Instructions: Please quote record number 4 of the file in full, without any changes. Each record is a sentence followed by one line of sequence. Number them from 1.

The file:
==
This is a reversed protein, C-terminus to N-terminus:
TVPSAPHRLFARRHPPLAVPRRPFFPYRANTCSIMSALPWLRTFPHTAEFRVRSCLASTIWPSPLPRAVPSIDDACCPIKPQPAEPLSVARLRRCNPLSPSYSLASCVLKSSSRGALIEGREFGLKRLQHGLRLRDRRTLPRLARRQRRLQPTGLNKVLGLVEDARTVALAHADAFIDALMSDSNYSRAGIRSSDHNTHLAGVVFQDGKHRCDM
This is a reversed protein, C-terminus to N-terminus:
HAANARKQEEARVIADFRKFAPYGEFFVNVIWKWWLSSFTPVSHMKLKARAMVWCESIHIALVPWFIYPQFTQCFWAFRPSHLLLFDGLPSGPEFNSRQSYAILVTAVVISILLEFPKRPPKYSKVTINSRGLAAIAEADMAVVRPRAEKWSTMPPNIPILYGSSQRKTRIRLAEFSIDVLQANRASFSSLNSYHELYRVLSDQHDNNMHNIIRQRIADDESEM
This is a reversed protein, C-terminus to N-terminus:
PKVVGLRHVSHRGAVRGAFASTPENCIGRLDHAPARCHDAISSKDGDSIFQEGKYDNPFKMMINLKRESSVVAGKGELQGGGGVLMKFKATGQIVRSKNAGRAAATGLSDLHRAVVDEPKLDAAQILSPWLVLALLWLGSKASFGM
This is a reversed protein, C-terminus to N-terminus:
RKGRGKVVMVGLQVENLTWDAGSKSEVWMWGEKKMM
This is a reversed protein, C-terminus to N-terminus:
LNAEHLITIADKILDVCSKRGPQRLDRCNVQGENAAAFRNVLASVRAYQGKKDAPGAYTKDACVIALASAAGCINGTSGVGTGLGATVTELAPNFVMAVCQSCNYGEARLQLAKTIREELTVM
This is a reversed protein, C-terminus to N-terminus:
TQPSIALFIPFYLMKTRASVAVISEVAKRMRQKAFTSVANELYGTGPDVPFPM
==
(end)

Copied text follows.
This is a reversed protein, C-terminus to N-terminus:
RKGRGKVVMVGLQVENLTWDAGSKSEVWMWGEKKMM